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Native American Facts For Kids was written for young people learning about the Biloxis for school or home-schooling reports. We encourage
students and teachers to visit our main Biloxi website
for more in-depth information about the tribe, but here are our answers to the questions we are most often asked by children, with
Biloxi pictures and links we believe are suitable for all ages.
How do you pronounce the word "Biloxi"? What does it mean?
Biloxi is pronounced "bill-uck-see." This was the name of their tribe in the languages of their Muskogean neighbors.
Where do the Biloxis live?
The Biloxis are original people of the American southeast, inhabiting the southern parts of
Alabama. After a smallpox epidemic killed many of the Biloxi people, the
survivors moved west and joined their allies the Tunicas in Louisiana.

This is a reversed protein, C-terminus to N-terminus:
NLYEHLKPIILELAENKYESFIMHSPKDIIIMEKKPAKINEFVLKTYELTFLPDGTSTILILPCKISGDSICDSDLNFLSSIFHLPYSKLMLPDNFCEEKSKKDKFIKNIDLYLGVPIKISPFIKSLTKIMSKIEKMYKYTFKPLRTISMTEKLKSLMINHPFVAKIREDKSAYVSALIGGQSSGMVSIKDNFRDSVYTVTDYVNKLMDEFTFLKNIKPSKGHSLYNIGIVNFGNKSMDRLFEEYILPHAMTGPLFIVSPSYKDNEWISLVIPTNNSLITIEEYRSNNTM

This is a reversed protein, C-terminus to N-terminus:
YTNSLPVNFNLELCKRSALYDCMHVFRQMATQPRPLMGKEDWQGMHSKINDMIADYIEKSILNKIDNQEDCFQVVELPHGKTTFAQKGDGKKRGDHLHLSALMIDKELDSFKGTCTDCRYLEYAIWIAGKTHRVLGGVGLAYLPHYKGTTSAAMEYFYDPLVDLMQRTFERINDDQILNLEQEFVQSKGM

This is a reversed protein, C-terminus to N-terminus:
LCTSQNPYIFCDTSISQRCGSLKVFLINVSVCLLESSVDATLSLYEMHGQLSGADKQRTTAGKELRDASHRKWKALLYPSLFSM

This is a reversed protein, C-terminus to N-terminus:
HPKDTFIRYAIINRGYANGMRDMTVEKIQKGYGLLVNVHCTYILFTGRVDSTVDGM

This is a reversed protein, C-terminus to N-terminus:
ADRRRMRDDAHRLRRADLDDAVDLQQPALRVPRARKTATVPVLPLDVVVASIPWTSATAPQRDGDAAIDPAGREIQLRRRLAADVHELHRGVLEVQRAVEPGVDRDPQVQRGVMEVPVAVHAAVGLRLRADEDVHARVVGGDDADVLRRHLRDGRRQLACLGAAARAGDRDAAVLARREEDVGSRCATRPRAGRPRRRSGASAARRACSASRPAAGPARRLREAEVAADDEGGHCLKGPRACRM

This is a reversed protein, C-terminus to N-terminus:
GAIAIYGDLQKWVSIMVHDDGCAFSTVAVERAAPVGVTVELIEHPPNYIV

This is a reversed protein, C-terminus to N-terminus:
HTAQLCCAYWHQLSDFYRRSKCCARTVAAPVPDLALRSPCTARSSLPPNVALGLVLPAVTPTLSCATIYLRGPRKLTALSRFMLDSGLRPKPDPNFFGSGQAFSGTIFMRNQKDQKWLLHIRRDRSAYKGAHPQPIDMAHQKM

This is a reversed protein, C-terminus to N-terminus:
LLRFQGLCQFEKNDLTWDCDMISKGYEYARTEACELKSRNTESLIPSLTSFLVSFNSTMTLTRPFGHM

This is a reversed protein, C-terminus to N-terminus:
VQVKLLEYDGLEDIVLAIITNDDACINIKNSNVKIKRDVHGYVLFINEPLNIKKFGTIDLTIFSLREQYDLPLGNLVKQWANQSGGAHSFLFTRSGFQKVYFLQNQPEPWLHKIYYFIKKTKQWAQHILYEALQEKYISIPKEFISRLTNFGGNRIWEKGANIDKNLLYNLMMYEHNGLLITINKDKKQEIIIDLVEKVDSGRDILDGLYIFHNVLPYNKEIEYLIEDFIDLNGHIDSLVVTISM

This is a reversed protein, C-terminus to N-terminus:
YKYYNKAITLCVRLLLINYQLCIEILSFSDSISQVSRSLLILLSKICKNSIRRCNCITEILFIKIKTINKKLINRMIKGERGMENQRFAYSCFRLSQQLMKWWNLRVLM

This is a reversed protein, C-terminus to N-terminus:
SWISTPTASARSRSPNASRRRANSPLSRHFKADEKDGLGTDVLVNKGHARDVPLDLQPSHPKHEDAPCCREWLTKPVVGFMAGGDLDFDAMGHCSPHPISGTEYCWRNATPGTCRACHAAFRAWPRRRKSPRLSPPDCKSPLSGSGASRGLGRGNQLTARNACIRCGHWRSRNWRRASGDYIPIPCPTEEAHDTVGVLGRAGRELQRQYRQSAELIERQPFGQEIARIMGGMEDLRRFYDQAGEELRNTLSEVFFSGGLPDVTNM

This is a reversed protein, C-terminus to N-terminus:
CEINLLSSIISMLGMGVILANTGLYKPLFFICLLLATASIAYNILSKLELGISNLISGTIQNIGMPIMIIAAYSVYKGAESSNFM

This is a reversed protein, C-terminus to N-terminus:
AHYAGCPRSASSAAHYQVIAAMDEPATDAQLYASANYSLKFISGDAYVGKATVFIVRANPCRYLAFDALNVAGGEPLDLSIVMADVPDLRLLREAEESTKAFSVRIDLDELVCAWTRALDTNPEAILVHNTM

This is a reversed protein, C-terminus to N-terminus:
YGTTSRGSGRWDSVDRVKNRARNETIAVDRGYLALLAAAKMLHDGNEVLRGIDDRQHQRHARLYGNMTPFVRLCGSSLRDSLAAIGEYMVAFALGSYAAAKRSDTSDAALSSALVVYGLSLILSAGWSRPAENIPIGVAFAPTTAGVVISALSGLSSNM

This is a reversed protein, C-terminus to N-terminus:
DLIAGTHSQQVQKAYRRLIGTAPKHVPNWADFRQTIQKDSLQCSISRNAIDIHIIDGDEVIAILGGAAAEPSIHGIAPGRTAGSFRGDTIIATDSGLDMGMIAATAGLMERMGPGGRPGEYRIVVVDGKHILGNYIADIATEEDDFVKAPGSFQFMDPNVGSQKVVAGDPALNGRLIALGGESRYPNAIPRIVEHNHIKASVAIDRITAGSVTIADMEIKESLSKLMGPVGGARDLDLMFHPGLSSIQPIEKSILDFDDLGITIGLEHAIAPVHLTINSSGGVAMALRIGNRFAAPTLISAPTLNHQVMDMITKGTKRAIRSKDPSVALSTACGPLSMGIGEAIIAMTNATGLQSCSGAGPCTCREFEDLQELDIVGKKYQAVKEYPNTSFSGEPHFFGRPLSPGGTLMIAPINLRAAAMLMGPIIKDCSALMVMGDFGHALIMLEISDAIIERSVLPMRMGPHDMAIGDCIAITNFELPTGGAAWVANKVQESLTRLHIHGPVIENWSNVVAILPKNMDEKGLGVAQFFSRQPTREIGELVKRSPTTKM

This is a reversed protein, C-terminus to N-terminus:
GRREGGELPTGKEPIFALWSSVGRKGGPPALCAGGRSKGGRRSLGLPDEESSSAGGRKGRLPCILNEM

That is where most Biloxi people live today, though there are still some Biloxi descendants in Mississippi and Alabama as well.
How is the Biloxi Indian nation organized?
Today, the Biloxi tribe lives together with the Tunica tribe. These two groups live together on a
reservation in Louisiana, which is land that belongs to the tribe and is under their control.
The Tunica-Biloxi tribe has its own government, laws, police, and services, just like a small country.
However, the Biloxis are also US citizens and must obey American law.
In the past, the Biloxis
were led by a chief chosen by a tribal council. Today, they are governed by a tribal council whose members are elected by the Tunica and Biloxi people.
What language do the Biloxis speak?
Most Biloxi people speak English today. Some people, especially elders, speak a particular dialect of French. In the past, the
Biloxis spoke their own Biloxi language, which is a Siouan language related to languages like Lakota and Crow.
The Biloxi language is no longer spoken today, although some young people are interested in reviving it.
If you'd like to know an easy Biloxi word,
"he" (pronounced "hay") is a friendly greeting.
You can read a Biloxi picture glossary here.
What was Biloxi culture like in the past? What is it like now?
Here is a link to the Tunica-Biloxi tribe of Louisiana,